KS: Can you share an interesting experience that you had while working at the OK?

RYP: A few years ago I received a phone call from one of our senior mashgichim, Rabbi Yaacov Perlov, who was in China at that time supervising a kosher production in Zhangzhou. The production was finished by Thursday afternoon and his plan was to fly to Beijing and stay there for Shabbos in the Jewish community. However, that day, as he was walking through the hotel’s lobby, he happened to come across a frum woman from Israel who was stunned to meet a frum Jew at such a distant place. She told him her husband was very sick and they were waiting for a transplant. They ran out of kosher food and all they had to eat was fruits and vegetables. Rabbi Perlov immediately rushed to his room and gave them all the food he had with him. Shortly after that, he called me and shared the story with me. By the time that he was telling me the whole story a bright new idea came up in his mind. No, he won’t spend his precious Shabbos in the Jewish Center. His new idea was to fly to Beijing, get a whole new fresh supply of food and fly back to spend Shabbos with this Jewish couple. I immediately began arranging the flights. However, I found out that there was merely 50 minutes between the flight to Beijing and the flight he would need to board in order to be back in Zhangzhou on time for Shabbos.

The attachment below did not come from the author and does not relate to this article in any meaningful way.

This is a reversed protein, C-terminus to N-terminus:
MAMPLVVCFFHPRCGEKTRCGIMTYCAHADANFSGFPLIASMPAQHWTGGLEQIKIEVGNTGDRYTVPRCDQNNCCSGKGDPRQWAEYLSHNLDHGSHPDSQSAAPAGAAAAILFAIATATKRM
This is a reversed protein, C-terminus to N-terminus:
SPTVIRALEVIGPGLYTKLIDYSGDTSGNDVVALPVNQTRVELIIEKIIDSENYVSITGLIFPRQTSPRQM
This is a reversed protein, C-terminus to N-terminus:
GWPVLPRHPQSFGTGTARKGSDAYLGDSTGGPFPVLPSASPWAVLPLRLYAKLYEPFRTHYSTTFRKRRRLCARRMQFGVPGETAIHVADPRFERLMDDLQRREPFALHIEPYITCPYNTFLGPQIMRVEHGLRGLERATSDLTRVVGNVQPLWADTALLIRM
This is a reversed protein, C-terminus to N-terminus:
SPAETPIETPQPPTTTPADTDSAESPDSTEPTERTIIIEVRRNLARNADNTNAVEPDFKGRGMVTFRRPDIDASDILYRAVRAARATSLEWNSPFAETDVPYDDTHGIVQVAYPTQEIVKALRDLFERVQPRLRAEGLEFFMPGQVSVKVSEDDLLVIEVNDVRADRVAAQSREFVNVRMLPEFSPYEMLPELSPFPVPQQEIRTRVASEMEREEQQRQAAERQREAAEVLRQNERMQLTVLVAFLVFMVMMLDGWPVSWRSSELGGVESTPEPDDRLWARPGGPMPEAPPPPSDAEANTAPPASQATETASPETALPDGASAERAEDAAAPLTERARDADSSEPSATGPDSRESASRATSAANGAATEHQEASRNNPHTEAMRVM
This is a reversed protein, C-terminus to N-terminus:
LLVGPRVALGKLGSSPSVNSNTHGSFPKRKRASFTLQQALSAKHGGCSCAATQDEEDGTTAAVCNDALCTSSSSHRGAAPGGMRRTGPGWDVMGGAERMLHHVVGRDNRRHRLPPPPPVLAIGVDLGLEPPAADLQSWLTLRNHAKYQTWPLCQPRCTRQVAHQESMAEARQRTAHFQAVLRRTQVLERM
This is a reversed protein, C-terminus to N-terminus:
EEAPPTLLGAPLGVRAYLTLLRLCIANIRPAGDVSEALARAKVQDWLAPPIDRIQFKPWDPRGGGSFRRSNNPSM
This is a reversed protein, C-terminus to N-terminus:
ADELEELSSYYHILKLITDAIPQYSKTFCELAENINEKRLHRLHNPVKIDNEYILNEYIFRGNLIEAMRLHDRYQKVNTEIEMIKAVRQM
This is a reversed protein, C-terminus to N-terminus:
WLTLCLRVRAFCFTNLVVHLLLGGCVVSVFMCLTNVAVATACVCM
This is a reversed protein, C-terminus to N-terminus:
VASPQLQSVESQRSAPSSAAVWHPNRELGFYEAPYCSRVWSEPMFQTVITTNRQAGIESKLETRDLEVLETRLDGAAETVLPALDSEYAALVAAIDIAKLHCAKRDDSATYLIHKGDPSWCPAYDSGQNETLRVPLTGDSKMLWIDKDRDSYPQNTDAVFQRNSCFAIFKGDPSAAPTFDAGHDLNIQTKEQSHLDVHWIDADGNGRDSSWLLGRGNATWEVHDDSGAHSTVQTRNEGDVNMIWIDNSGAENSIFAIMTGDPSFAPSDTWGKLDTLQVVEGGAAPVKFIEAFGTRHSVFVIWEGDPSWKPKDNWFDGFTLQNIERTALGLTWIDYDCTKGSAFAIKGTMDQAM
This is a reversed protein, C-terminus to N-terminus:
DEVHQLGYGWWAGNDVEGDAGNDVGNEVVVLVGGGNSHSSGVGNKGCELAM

I called Rabbi Menachem Piekarski, a Chabad Shliach, who works under Rabbi Shimon Freundlich. Rabbi Piekarski arranged enough food for about two weeks, including freshly-backed challos, and waited for Rabbi Perlov at the airport with two big suitcases which he had already checked in for Rabbi Perlov. Rabbi Perlov got off the plane, took the boarding pass and rushed to board the plane again…

A few days later I called Rabbi Freundlich, wishing to pay for all the food he sent. His answer was: “When Rabbi Levy does a Gemilus Chesed, I want to be his partner! I don’t want any payment…”

What Other People Say About Rabbi Yeshaya Prizant

Determination, thoroughness and follow up are some of the traits that characterize Reb Shaya, as he is affectionately known to his friends. Over the years he has also built up a substantial network of acquaintances in the kashrus world. This helps him to be at the forefront of ensuring high kashrus standards in China today. I have personally witnessed some of his accomplishments when accompanying him on his visits in China.”

Rabbi Don Yoel Levy,
Kashrus Administrator, OK Kosher Certification

One of the greatest things about Rabbi Prizant is that along with the mastery of kosher halachos, he brings vast technical experience which is very helpful in his kosher work.

Rabbi Prizant doesn’t ‘come to work’. He is always at work. He is always connected, always thinking about his department and the accounts he is responsible for. He believes that our work as a kosher organization isn’t about ‘issuing certificates’. It’s about giving a quality service package to the client. He is definitely a perfectionist—he expects much from others but his highest expectations are from himself.”

Rabbi Ahron Haskel,
Executive Rabbinic Coordinator, OK Israe